Unpacking the #FarmBills Controversy: No Country for Middle Men

The Final Part in Two-Part series to make sense of the political chaos surrounding the Farmers’ Produce Trade and Commerce (Promotion and Facilitation) Bill.

Hello friends,

My name is Venky. I write Agribusiness Matters every week to talk about Agribusiness and Agriculture in the nick of transformation.

Author’s Note:

After I had written the first part, this essay came in between a planned vacation and I had to stop thinking about this essay for a while. Well, almost. Sincere apologies for those who patiently waited for this.

I am writing this more for those outside agriculture than inside. I am hoping though it would also be useful for insiders to see the industry challenges in a new light. Regular readers of this newsletter will have to bear with me for repeating some of the points I have made before.

My deep gratitude to Jagadeesh Sunkad for the deep conversations over the last few weeks, which inspired this piece. Although you can read this article independently, I would suggest you start from First Part, where I have laid the context of my analysis of #FarmBills.

In the First Part of the series, I set the context by exploring

  • Why Agriculture is Politics?

  • How Common Man’s Perception of Agriculture belies the ground reality?

  • How Agriculture Works Differently in the ‘Developing’ World vis-a-vis ‘Developed’ World?

  • Why Free Market is a Myth in Agriculture?

  • How do we understand the key factors which have shaped Indian Agriculture in its present course of evolution?

  • Can Free Markets deliver what it promises to do in Indian agriculture?

In this second part, I want to cover

  • What are the problems which the FarmBills want to address?

  • How has it set out to address those problems? What are the reassurances it has offered?

  • What are the unintended consequences that could emerge from the way it is attempting to solve these problems?

Chapter-4: A Cautionary Parable from Prussia

01/ In James C. Scott’s fascinating book, Seeing Like a State: How Certain Schemes to Improve the Human Condition Have FailedScott examines a particular pattern of failure that kept recurring in various domains in the first half of the twentieth century, ranging from agriculture and forestry to urban planning and census-taking. He calls it Legibility.

02/ Here is an image from the book that graphically and literally illustrates the central concept of “Legibility”.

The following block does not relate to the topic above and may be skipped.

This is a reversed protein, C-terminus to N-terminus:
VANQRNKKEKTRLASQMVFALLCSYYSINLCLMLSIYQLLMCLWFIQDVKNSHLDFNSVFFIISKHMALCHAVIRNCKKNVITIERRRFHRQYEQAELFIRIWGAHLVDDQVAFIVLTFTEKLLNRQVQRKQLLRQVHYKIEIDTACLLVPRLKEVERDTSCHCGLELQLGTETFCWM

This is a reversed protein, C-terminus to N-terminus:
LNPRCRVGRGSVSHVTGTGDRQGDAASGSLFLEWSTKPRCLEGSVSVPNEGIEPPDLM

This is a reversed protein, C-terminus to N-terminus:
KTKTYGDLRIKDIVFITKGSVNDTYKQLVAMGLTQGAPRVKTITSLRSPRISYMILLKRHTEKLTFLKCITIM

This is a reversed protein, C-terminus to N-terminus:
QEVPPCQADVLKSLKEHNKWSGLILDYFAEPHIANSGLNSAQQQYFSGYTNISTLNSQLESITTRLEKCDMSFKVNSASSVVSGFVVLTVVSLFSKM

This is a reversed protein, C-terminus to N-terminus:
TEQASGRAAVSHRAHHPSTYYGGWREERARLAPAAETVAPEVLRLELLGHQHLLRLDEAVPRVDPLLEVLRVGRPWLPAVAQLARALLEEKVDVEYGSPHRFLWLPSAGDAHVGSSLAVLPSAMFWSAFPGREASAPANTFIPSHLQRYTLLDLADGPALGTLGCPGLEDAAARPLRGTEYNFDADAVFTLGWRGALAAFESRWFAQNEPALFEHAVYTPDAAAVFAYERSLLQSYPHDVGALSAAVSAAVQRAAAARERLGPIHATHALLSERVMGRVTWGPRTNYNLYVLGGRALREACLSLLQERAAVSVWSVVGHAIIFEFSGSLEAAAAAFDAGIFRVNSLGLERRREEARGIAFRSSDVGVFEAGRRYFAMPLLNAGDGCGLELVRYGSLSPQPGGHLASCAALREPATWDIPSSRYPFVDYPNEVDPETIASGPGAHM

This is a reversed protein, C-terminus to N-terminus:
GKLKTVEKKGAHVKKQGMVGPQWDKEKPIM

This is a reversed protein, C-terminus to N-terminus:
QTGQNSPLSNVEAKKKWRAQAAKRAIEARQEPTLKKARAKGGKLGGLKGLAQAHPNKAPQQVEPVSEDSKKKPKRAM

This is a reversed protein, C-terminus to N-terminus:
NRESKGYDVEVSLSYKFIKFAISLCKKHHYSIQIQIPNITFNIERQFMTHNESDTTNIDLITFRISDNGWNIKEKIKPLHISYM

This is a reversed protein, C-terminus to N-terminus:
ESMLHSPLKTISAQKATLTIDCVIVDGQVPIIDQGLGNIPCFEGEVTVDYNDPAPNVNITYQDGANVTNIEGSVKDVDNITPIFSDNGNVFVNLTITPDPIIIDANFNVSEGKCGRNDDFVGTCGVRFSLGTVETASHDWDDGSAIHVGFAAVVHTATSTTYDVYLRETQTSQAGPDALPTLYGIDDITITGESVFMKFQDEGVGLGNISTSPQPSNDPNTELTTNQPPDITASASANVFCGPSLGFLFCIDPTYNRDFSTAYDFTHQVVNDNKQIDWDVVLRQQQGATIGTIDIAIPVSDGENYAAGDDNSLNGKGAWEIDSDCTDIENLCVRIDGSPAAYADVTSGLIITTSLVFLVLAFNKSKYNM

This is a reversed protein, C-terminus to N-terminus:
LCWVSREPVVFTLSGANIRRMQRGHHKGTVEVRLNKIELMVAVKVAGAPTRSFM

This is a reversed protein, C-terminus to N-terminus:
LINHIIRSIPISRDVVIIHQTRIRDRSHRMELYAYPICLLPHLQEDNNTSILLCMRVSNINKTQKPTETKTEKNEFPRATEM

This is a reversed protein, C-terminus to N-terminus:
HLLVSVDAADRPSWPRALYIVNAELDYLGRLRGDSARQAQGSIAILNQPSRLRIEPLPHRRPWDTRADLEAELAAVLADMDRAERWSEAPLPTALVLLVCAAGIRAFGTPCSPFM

<Image Credits: Ribbonfarm | Page 16-17| James Scott’s “Seeing Like a State”>

03/ Not many know that Scientific forestry originated in Prussia and Saxony in the late-eighteenth century in response to the growing energy and construction needs that were largely met through timber.

04/ Scientific forestry, back then, made no qualms about its economic purposes. It defined an abstract “tree” as “a volume of lumber or firewood”. Its language served its purpose. Plants of value became crops. Species which competed became weeds. Insects which survived on those plants were stigmatized as pests. Trees of value became timber, while those which competed became “underbrush”.

05/ What happens when you see the forest as simple maximiser spreadsheet, tallying each tree and mathematically estimating their yields, when you grow the forest as “one-commodity machine”, planting timber in neat rows and clearing the “underbrush” regularly, thereby making the entire forest “legible” for the sake of administration?

06/ At first, it was a great success with very high yields in the first rotation. However, over time, negative effects showed. As James writes, “the whole nutrient cycle got out of order and eventually was nearly stopped....This represents a production loss of 20 to 30 per cent."

07/ The consequences were severe.

08/ Scott further writes, “An exceptionally complex process involving soil building, nutrient uptake, and symbiotic relations among fungi, insects, mammals, and flora...was apparently disrupted, with serious consequences.”

09/ I find this parable deeply illustrative. It tells you what happens when you disrupt an exceptionally complex and poorly understood set of relations and processes.

10/ Here is how this failure pattern typically plays out. Credits go to Venkatesh Rao who first introduced me this book through his blog, many years ago.

  1. Look at a complex and confusing reality with intricate social dynamics.

  2. Fail to understand all the subtleties of how this complex reality works.

  3. Attribute that failure to the irrationality of what you are looking at, rather than your own limitations.

  4. Come up with an idealized blank-slate vision of what that reality ought to look like.

  5. Argue that the relative simplicity and platonic orderliness of the vision represent rationality.

  6. Use authoritarian power to impose that vision, by demolishing the old reality if necessary.

  7. Watch your rational Utopia fail horribly

11/ What makes this failure pattern timeless is the human instinct to project our subjective lack of understanding onto the domain we are looking at, as “irrationality”. We do this because we have a fundamental desire for legibility.